As we expand our technological capabilities, our spiritual and creative beings are expanded and stretched, too. When years ago we could trace our influences to the immediate surroundings, now we are shaped and molded by bits and code sent from a great distance on the Internet. When decades ago we define our identity mainly through our racial backgrounds, now we define our identities through quirky likings and interests we pick up from various digital niches. The internet has elevated us on to a new experience where the physical bodies couldn’t possibly reach. Instead of having a physical travel, we travel in our minds, diving into the rabbit hole, to the depths of the internet that illuminates unknown corners within ourselves. And this is the intimate marriage we have with technology: a relationship of comfort, domestication, and tyranny.
We drool over the technologies that smoothen edges in our life, which becomes an easy commoditizing motive for any entrepreneurial moves. Technology that makes our life easier is a good start, but is deeply misleading. Whenever we see a chic advertisement of the latest tech product, we’re persuaded that what’s useful is fashionable, and what’s fashionable is useful. But I personally believe that there’s a great spiritual potential in technology that goes beyond the promise of ease and efficiency.
Continue reading “Who’s technology and what’s us?”
Nietzsche’s God is Dead is perhaps the single most provocative statement that permeates common understanding and makes every young and modern atheist drool like Pavlov’s dogs. Used in pop cultures like worn out concert tees enduring ages of torments and misunderstandings, this statement sparks debates or ends discussions when done by folks who are unfamiliar with the context.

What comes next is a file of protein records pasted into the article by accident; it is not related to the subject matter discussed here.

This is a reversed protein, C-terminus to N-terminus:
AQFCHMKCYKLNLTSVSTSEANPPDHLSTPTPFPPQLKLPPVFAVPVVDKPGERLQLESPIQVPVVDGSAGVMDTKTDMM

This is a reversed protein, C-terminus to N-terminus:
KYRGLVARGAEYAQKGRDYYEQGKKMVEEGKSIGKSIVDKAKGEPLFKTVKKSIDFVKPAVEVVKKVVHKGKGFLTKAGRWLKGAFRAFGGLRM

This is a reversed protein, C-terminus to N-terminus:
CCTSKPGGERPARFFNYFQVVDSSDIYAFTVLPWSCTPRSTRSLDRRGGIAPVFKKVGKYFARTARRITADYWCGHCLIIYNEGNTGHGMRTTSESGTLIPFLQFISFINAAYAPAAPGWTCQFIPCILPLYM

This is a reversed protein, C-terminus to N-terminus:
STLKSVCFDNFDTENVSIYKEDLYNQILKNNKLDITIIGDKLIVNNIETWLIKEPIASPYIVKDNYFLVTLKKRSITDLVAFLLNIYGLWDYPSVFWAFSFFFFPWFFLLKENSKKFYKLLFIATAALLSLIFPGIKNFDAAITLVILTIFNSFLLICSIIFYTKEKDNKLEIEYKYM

In Nietzsche’s 1882 collection The Gay Science, he proclaimed “God is dead. God remains dead. And we have killed him. How shall we comfort ourselves, the murderers of all murderers?” after seeing that god and religion had been killed by science. The post-enlightenment era saw the dawn of a new thinking where humans get to decide who they are and what their purpose is. At least, that was how scientific explorations put us in perspective against the unbiased, vast universe. Yet humans, small and fragile, lose meanings altogether, falling into a dark existential crisis where the purpose of life feels so distant and detached to our everyday life. And while juggling between the ambitious scientific pursuits and the quiet pull of the solitary minds, we feel the heavy agony of finding meaning unto life without a meaningful death. Continue reading “On Nietzsche’s God is Dead”
Apparently, melancholy was a dark fluid circling through our body. At least that was what the Greeks think. Besides melancholy, there was also joy, lethargy and sensitivity, and anger. The inherent dogma, that sadness is a hormonal imbalance in the body, persists throughout the modern age under various clinical depression names. Despite this truth, we are reluctant to admit sadness in our life, assuming it as the enemy in today’s obsession to a “fulfilling life”.
Just a few days ago, while lounging on a chic-tropical terrace of a Peruvian restaurant in the middle of Ubud, as the sunlight made its dramatic come down against the palm trees, the slow drag of sadness came unto me. Indeed there is something about afternoons that’s distinctively melancholic. I refused to look at my phone since noising out sadness gives more sadness. So as the sadness sits there in front of me, I thought, what should I do? And it occurred to me that we are never taught how to embrace sadness. Should I think, should I feel? That’s the first question. Then, should I stay silent or do something? Should I listen or should I speak? I froze on what to do. All while sadness sips black bitter tea next to me. Continue reading “Oh darkness my old friend”